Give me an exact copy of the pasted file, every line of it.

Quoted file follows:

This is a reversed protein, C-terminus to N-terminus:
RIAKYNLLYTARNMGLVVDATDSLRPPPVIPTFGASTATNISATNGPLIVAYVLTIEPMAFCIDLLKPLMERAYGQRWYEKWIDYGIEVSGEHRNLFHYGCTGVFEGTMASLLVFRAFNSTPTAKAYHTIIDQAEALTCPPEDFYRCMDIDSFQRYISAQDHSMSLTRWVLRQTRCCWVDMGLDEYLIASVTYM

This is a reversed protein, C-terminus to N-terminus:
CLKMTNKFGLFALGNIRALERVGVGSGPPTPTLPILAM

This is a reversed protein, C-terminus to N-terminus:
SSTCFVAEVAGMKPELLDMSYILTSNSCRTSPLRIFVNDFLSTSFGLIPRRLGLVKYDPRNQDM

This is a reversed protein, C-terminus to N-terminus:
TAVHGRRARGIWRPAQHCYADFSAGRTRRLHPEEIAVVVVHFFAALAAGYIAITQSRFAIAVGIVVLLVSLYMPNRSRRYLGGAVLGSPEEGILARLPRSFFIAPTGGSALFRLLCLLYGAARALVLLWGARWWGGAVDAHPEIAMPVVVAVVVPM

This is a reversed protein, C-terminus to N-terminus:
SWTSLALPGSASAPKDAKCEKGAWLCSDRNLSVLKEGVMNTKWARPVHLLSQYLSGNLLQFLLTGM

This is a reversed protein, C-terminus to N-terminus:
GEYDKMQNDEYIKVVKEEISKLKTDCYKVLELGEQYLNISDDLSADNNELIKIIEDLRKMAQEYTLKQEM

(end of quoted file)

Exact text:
This is a reversed protein, C-terminus to N-terminus:
RIAKYNLLYTARNMGLVVDATDSLRPPPVIPTFGASTATNISATNGPLIVAYVLTIEPMAFCIDLLKPLMERAYGQRWYEKWIDYGIEVSGEHRNLFHYGCTGVFEGTMASLLVFRAFNSTPTAKAYHTIIDQAEALTCPPEDFYRCMDIDSFQRYISAQDHSMSLTRWVLRQTRCCWVDMGLDEYLIASVTYM

This is a reversed protein, C-terminus to N-terminus:
CLKMTNKFGLFALGNIRALERVGVGSGPPTPTLPILAM

This is a reversed protein, C-terminus to N-terminus:
SSTCFVAEVAGMKPELLDMSYILTSNSCRTSPLRIFVNDFLSTSFGLIPRRLGLVKYDPRNQDM

This is a reversed protein, C-terminus to N-terminus:
TAVHGRRARGIWRPAQHCYADFSAGRTRRLHPEEIAVVVVHFFAALAAGYIAITQSRFAIAVGIVVLLVSLYMPNRSRRYLGGAVLGSPEEGILARLPRSFFIAPTGGSALFRLLCLLYGAARALVLLWGARWWGGAVDAHPEIAMPVVVAVVVPM

This is a reversed protein, C-terminus to N-terminus:
SWTSLALPGSASAPKDAKCEKGAWLCSDRNLSVLKEGVMNTKWARPVHLLSQYLSGNLLQFLLTGM

This is a reversed protein, C-terminus to N-terminus:
GEYDKMQNDEYIKVVKEEISKLKTDCYKVLELGEQYLNISDDLSADNNELIKIIEDLRKMAQEYTLKQEM